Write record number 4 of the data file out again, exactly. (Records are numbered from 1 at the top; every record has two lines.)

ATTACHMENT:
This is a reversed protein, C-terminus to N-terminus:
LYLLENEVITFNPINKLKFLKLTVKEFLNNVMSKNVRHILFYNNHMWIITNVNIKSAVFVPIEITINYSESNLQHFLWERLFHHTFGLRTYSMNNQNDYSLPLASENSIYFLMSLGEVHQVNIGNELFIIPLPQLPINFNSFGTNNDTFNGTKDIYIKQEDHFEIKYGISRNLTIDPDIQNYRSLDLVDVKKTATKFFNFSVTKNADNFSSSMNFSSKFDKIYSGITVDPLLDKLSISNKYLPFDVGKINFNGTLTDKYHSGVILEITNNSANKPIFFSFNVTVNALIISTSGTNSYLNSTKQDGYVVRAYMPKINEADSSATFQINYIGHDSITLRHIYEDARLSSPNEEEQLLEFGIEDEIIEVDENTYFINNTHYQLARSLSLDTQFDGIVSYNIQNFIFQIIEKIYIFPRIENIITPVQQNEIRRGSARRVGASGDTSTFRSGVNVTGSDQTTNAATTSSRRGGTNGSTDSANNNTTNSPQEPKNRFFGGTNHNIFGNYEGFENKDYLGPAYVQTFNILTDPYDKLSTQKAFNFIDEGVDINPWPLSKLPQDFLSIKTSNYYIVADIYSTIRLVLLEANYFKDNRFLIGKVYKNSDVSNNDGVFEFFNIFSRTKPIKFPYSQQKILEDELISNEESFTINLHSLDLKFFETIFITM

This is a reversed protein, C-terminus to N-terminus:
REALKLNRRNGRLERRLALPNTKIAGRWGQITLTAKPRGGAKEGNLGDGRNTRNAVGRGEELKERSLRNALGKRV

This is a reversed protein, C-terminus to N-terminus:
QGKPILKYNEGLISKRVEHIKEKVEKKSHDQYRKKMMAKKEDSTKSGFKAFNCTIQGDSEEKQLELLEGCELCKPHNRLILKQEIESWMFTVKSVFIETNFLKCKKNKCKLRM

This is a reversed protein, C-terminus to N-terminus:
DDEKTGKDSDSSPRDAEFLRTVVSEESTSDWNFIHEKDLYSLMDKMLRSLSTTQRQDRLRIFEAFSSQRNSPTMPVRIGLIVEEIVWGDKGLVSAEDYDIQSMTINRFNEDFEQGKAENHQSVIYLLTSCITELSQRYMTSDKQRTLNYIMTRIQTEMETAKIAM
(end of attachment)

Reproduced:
This is a reversed protein, C-terminus to N-terminus:
DDEKTGKDSDSSPRDAEFLRTVVSEESTSDWNFIHEKDLYSLMDKMLRSLSTTQRQDRLRIFEAFSSQRNSPTMPVRIGLIVEEIVWGDKGLVSAEDYDIQSMTINRFNEDFEQGKAENHQSVIYLLTSCITELSQRYMTSDKQRTLNYIMTRIQTEMETAKIAM